1. ## Equivalence Relation

Let S=Z\{0}. Define a relation ~ on S by a~b if ab>0. Is ~ an equivalence relation? If so, describe the equivalence classes. My solution: For reflexive, we want to show that a~a. If a s a negative integer, then aa>0. If a is a positive integer, then aa>0. So, a~a. For symmetric, we want to show that a~b implies b~a. Since multiplication over the integers is commutative, ba>0 since neither a nor b can be 0. I am stuck on the transitive property. Is what I have correct so far, and will you help with the last property? I think overall ~ is an equivalence relation, but I am also not sure how to get the equivalence classes. Thanks!

2. ## Re: Equivalence Relation

For transitivity, suppose that ab > 0 and bc > 0. Note that ac = (ab)(bc) / b².

Alternatively, it is easy to find a function f from S to {0, 1} such that

x ~ y iff f(x) = f(y) (*)

(hint: the name of f starts with s and ends with n). The property (*) says, "x and y are related if they have the same ... ." Every relation ~ that satisfies (*) for some function f is an equivalence relation.

3. ## Re: Equivalence Relation

Do x and y have to have the same sign?

4. ## Re: Equivalence Relation

Originally Posted by lovesmath
Do x and y have to have the same sign?
Yes. It may be better to make the range of f to be {-1, 1}.

5. ## Re: Equivalence Relation

Originally Posted by lovesmath
Do x and y have to have the same sign?
What, exactly, are you referring to? For any x and y in Z\ {0}, no, they do not have to have the same sign. If you mean x and y such that x~ y, then, yes, the condition that xy> 0 means that x and y are either both positive or both negative.

Added: Oh, I see. Yes, emakarov's 'hint: the name of f starts with s and ends with n). The property (*) says, "x and y are related if they have the same ... ." ' refers to "having the same sign".

6. ## Re: Equivalence Relation

in simple english, the proof of transitivity is:

if x and y have the same sign, and y and z have the same sign, then x and z have the same sign (which is whatever sign y happens to have).

the equivalence class of 1 is called "positive", the equivalence class of -1 is called "negative".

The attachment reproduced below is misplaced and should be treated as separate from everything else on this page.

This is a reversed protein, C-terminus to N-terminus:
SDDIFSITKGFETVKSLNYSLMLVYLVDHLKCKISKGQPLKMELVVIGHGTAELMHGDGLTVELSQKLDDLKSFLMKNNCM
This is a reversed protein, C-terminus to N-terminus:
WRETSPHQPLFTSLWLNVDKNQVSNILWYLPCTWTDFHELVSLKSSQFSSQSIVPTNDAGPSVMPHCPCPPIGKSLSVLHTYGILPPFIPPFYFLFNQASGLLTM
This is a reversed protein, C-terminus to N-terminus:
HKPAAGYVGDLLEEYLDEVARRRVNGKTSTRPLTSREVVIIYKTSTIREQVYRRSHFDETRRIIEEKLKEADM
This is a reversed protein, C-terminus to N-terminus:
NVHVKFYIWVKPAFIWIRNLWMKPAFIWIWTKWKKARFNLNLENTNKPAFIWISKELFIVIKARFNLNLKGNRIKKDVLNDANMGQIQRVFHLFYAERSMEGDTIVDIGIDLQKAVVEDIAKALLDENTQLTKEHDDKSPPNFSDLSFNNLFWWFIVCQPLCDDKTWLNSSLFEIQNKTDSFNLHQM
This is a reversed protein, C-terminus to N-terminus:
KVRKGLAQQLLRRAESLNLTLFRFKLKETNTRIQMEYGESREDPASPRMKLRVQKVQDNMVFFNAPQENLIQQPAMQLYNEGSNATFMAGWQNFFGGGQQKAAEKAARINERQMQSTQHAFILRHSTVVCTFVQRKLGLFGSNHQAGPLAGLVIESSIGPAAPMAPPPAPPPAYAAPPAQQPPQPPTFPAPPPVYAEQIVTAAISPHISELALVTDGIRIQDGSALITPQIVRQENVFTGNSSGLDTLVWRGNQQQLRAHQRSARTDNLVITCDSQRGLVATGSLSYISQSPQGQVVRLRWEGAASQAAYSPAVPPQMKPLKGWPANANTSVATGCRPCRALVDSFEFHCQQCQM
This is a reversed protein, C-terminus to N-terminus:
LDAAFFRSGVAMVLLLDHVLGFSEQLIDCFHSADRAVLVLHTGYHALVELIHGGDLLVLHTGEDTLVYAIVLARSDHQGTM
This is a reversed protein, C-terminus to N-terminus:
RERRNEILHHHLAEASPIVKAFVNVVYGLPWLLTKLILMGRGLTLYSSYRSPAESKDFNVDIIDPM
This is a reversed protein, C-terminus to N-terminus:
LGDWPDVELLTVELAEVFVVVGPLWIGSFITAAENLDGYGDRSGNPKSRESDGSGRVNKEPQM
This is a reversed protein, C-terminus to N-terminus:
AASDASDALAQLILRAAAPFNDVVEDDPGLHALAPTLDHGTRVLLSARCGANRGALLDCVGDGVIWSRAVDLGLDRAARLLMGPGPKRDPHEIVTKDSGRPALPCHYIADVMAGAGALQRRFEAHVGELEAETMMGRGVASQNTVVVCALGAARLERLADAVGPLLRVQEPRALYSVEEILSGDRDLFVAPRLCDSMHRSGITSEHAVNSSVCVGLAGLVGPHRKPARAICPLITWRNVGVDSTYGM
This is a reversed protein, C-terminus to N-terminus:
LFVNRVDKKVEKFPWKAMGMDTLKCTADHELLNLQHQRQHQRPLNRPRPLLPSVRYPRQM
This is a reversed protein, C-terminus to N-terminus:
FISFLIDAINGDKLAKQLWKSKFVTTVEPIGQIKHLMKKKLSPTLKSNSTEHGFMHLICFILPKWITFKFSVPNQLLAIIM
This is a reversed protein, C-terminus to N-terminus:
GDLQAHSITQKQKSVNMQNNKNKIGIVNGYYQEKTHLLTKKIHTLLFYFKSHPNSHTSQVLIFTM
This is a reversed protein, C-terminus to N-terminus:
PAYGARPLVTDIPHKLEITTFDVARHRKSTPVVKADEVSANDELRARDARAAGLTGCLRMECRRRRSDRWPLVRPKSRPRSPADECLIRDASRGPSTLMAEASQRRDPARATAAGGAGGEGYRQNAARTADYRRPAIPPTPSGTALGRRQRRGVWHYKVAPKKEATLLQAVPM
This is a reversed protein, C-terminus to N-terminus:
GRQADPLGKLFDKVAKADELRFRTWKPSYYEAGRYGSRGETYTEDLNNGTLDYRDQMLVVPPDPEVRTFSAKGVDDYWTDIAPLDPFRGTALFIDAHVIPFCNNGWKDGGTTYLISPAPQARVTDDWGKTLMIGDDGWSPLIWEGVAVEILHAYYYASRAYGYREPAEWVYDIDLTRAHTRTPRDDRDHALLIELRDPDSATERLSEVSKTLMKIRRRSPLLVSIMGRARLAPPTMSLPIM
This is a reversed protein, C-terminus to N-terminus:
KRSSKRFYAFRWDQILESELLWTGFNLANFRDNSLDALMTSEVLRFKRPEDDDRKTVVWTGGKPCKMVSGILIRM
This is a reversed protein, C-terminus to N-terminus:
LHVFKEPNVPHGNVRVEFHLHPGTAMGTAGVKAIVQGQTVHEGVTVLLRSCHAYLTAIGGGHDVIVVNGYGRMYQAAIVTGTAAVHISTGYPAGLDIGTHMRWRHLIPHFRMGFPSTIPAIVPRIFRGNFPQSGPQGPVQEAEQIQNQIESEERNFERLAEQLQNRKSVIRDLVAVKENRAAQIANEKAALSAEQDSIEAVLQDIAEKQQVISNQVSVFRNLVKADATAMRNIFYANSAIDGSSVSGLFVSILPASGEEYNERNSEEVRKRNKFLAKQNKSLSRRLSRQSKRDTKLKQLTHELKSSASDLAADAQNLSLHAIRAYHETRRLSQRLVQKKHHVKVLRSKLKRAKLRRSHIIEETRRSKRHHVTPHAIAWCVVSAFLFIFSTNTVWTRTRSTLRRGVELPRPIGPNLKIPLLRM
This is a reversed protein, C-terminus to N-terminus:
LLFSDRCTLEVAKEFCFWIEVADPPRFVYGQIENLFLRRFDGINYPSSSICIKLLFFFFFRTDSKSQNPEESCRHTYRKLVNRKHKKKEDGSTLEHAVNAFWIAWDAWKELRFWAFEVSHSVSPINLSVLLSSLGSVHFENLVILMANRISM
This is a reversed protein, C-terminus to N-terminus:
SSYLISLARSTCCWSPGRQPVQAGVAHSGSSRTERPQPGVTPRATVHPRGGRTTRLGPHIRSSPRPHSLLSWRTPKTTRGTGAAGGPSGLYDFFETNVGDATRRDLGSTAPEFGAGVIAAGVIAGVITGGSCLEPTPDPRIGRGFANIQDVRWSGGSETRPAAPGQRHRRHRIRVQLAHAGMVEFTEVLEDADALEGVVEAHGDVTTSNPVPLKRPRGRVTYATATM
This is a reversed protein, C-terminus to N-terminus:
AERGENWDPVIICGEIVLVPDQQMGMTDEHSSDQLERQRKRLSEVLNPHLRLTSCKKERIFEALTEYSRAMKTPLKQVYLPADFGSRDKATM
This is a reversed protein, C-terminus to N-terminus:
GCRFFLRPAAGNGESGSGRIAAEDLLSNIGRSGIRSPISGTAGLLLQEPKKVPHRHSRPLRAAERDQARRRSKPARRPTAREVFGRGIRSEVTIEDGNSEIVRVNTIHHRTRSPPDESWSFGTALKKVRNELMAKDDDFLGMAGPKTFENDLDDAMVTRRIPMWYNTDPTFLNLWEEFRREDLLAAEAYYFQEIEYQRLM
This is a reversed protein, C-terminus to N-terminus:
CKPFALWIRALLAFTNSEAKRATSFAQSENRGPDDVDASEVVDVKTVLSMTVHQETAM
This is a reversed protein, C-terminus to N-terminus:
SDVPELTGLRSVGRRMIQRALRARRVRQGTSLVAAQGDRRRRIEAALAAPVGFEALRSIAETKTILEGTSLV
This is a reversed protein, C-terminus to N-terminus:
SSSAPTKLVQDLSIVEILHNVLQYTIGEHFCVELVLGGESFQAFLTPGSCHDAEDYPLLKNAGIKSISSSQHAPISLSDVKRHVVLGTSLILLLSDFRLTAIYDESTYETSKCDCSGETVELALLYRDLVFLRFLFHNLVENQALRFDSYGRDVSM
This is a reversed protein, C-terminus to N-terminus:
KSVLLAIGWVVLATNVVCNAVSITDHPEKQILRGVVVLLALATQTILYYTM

the function emakarov is thinking of is called the "sign function":

sgn(x) = x/|x|. (*)

this is actually a HOMOMORPHISM from the monoid of non-zero integers to the monoid {-1,1} that is, it preserves multiplication:

sgn(xy) = sgn(x)sgn(y)

and the identity:

sgn(1) = 1.

which is to say the equivalence relation x~y <=> xy > 0 forms a congruence on Z* = Z - {0}:

if x~y and z~w, then xy~zw

(this is another way of saying: [xy] = [x][y]).

while all this may seem "abstract" you probably learned this long ago in the form:

positive times positive is positive
positive times negative is negative
negative times positive is negative
negative times negative is positive

which is EXACTLY the same thing (replace "positive" by "the equivalence class of 1" and "negative" by "the equivalence class of -1").

you probably use these rules EVERY DAY, and didn't even know the elegant and sophisticated structure underlying them. now you do. knowledge is POWRRRRRR.....

******************

EDIT (*): sometimes it is more convenient to deal with another function (also called "sign")

sgn(n) = 0, if n > 0
sgn(n) = 1, if n < 0 suppose i call these sgn1 and sgn2. the relationship between them is this:

sgn1(x) = (-1)sgn2(x)

this means sums of sgn2 get turned into products of sgn1. this process is reversible, leading to "the arithmetic of parity" (evens and odds):

even plus even is even
odd plus even is odd
even plus odd is odd
odd plus odd is even

note the similarity with the list above of positive/negative and multiplication. this is no accident.

7. ## Re: Equivalence Relation

Originally Posted by Deveno
in simple english, the proof of transitivity is:

if x and y have the same sign, and y and z have the same sign, then x and z have the same sign (which is whatever sign y happens to have).
Note that emakarov had already said, in post #2, that "For transitivity, suppose that ab > 0 and bc > 0. Note that ac = (ab)(bc) / b²."
If ab> 0 and bc> 0 then (ab)(bc) is the product of two positive numbers and so positive. And, of course, since $b\ne 0$, $b^2> 0$ so $ac= (ab)(bc)/c^2$ is positive.

8. ## Re: Equivalence Relation

Originally Posted by HallsofIvy
Note that emakarov had already said, in post #2, that "For transitivity, suppose that ab > 0 and bc > 0. Note that ac = (ab)(bc) / b²."
If ab> 0 and bc> 0 then (ab)(bc) is the product of two positive numbers and so positive. And, of course, since $b\ne 0$, $b^2> 0$ so $ac= (ab)(bc)/c^2$ is positive.
there is nothing wrong with emakarov's proof. the whole point of what i'm trying to express is that equivalence classes don't just arise so that professors can give their students exercises. we use them for stuff...like simple rules that aid in making calculations easier.

9. ## Re: Equivalence Relation

Thank you!

Similarly, I need to define a relation ~ on the integers, Z, by a~b if ab>0 and determine whether ~ is an equivalence relation. Again, describe the equivalence classes if necessary. I am fairly confident that ~ is an equivalence relation, but in proving it, do you have to consider the a=0 case? It works if a,b,c are positive/negative but not if one of them is 0 because the inequality cannot equal 0. Suggestions?

10. ## Re: Equivalence Relation

if there is one element k of Z, for which k~k is false, it's not an equivalence relation.